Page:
Twenty-five years after first setting foot on Lebanese soil, award-winning journalist Robert Fisk has revised his brilliant study of this troubled country, Pity the Nation
, for a third edition, to include the years since its initial publication in 1990. Artificially created as a country by the French in 1920, Lebanon's revenge was to "welcome all her invaders and then kiss them to death". Since arriving during the 1976 Muslim-Maronite civil war, Fisk has travelled its length to seek out, as well as provide, eye-witness account of combat and atrocity. The book's main pre-occupation is the Israeli invasion of the early 1980s and its terrible aftermath, including the appalling massacre of Palestinians at the Shabra and Chatila camps. Banned in Lebanon itself, the first edition of Pity the Nation
ended with close friend and colleague Terry Anderson still being held by Islamic Jihad. Inevitably, Anderson's release in 1991, along with other Western hostages such as Terry Waite and John McCarthy, emotionally informs the bulk of the new material, which also considers the Gulf War, Islamic resurgence, the collapse of the Oslo peace agreement and the bloody 1996 Qana massacre in a UN refugee compound by Israeli forces, to which Fisk bears terrible witness. He sees Yasser Arafat make the transmission from "terrorist to superstatesman to superterrorist", but by the end of this exhaustive testimony, virtually the last Western journalist left in West Beirut, he admits, "I still fear the monsters". And then Ariel Sharon is elected prime minister of Israel in February 2001.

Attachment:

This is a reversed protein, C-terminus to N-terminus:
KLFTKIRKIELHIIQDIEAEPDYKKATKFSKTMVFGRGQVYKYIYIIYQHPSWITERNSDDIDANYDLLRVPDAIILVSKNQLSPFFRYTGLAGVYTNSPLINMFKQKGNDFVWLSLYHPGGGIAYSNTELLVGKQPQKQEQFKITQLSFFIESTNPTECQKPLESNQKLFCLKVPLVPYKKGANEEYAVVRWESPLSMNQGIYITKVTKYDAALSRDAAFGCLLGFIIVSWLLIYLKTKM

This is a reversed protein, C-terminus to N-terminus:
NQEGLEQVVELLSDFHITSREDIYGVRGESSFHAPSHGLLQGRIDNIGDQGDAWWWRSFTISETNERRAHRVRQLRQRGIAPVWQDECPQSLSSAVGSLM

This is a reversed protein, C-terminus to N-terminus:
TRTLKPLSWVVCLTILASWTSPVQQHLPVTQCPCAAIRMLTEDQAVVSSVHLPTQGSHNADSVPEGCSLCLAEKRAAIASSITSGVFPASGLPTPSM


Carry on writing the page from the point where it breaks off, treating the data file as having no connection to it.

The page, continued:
Fisk, formerly of The Times and now Middle East correspondent for The Independent, writes as combatively as the events he so vividly describes. With a fastidious eye for detail, he rails against day-tripping reporters who betray truth with their clichés and loose language, constantly defending language against false appropriation: "terrorism", for example, wielded by one side to describe acts committed against them, deprives the term of any objective purpose and thus legitimises reprisal. He makes reparation with this unique and passionate analysis, still angry after all these years, which remains the most relentless and convincing account yet of the bloodiest quarter-century in Lebanon's history. --David Vincent